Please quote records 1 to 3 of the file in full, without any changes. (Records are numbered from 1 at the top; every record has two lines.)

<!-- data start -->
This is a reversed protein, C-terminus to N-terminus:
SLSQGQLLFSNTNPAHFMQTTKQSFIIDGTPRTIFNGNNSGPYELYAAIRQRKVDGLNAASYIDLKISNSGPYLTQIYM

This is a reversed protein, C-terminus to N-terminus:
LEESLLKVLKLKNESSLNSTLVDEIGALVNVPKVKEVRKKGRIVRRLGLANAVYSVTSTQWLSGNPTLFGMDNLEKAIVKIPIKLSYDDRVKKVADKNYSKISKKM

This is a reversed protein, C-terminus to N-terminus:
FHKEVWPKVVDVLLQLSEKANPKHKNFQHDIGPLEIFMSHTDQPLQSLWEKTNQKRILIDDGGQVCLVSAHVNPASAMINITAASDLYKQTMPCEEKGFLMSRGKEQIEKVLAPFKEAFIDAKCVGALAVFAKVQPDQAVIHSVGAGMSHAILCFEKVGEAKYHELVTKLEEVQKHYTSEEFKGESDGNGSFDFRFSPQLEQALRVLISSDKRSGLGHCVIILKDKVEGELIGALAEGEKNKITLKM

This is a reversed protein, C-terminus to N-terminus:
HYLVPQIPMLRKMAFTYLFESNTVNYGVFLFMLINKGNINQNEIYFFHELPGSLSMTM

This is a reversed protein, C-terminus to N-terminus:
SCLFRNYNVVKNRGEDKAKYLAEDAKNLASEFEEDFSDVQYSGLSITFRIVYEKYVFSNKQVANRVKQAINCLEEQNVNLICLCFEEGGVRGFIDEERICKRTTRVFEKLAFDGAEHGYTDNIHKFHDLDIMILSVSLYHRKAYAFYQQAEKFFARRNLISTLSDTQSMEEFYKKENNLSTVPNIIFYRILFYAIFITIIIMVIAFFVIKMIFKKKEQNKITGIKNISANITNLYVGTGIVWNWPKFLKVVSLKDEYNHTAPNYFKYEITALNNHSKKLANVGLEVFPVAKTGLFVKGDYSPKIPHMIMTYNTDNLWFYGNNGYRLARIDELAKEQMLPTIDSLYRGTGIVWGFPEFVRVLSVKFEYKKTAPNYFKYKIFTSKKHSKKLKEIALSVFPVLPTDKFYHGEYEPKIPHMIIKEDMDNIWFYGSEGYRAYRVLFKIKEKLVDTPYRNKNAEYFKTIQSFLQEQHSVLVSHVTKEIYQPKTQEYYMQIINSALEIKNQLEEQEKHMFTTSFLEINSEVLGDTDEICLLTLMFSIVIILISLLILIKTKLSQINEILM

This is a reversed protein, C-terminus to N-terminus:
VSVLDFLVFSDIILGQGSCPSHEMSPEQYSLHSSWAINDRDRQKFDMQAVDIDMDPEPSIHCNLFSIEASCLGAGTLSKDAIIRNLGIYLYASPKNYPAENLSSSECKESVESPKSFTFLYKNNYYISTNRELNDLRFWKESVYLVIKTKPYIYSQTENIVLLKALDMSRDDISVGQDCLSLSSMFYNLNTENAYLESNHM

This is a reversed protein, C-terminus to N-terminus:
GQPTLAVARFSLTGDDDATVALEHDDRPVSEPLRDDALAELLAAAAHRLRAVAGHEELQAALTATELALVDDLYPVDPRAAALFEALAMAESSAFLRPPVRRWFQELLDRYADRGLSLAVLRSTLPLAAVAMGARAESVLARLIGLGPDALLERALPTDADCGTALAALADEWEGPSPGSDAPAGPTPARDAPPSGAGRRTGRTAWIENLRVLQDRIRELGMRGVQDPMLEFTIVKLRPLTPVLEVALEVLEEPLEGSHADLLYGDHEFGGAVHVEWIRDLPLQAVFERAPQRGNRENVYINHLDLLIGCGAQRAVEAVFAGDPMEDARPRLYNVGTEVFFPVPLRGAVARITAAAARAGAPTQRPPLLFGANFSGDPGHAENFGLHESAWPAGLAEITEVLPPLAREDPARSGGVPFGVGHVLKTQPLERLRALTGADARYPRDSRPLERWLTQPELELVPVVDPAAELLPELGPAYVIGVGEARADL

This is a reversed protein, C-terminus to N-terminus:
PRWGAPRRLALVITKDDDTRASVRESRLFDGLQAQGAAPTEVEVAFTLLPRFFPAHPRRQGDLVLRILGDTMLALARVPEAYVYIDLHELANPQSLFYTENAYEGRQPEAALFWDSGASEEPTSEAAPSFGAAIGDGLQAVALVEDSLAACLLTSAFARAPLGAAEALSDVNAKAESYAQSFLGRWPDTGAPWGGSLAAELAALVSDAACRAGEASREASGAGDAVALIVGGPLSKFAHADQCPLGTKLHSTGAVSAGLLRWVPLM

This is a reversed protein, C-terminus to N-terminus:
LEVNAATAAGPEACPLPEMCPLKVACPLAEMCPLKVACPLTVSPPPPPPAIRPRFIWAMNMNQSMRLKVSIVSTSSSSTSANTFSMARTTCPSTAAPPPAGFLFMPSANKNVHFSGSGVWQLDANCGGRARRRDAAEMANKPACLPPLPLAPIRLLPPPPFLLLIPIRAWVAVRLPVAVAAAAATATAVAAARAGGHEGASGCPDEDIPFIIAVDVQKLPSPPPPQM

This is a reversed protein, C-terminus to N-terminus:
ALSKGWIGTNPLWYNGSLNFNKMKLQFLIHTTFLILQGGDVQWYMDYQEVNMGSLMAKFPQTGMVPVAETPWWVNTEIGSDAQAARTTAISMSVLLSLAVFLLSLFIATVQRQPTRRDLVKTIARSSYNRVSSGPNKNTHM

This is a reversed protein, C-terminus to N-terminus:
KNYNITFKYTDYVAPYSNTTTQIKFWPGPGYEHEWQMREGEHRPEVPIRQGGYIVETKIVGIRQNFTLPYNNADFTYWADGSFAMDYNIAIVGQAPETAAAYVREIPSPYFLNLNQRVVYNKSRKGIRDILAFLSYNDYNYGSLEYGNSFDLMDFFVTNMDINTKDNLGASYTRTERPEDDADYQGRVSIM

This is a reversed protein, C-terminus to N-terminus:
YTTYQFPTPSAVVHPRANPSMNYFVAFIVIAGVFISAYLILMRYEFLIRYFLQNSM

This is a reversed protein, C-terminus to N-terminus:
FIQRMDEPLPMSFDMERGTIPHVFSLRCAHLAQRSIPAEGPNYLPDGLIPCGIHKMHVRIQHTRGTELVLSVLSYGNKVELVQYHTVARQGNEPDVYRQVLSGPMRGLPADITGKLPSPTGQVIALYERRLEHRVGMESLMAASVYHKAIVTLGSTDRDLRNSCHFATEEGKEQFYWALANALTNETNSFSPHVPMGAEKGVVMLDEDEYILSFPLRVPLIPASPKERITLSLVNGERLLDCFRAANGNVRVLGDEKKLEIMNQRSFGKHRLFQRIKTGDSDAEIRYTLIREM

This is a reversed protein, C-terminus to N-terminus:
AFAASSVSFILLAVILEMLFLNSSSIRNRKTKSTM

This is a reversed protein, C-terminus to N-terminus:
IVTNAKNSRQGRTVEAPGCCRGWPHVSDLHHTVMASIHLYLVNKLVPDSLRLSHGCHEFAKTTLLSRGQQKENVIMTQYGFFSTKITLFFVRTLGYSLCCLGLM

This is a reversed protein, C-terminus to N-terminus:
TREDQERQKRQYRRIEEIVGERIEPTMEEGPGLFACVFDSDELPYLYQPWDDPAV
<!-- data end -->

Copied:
This is a reversed protein, C-terminus to N-terminus:
SLSQGQLLFSNTNPAHFMQTTKQSFIIDGTPRTIFNGNNSGPYELYAAIRQRKVDGLNAASYIDLKISNSGPYLTQIYM

This is a reversed protein, C-terminus to N-terminus:
LEESLLKVLKLKNESSLNSTLVDEIGALVNVPKVKEVRKKGRIVRRLGLANAVYSVTSTQWLSGNPTLFGMDNLEKAIVKIPIKLSYDDRVKKVADKNYSKISKKM

This is a reversed protein, C-terminus to N-terminus:
FHKEVWPKVVDVLLQLSEKANPKHKNFQHDIGPLEIFMSHTDQPLQSLWEKTNQKRILIDDGGQVCLVSAHVNPASAMINITAASDLYKQTMPCEEKGFLMSRGKEQIEKVLAPFKEAFIDAKCVGALAVFAKVQPDQAVIHSVGAGMSHAILCFEKVGEAKYHELVTKLEEVQKHYTSEEFKGESDGNGSFDFRFSPQLEQALRVLISSDKRSGLGHCVIILKDKVEGELIGALAEGEKNKITLKM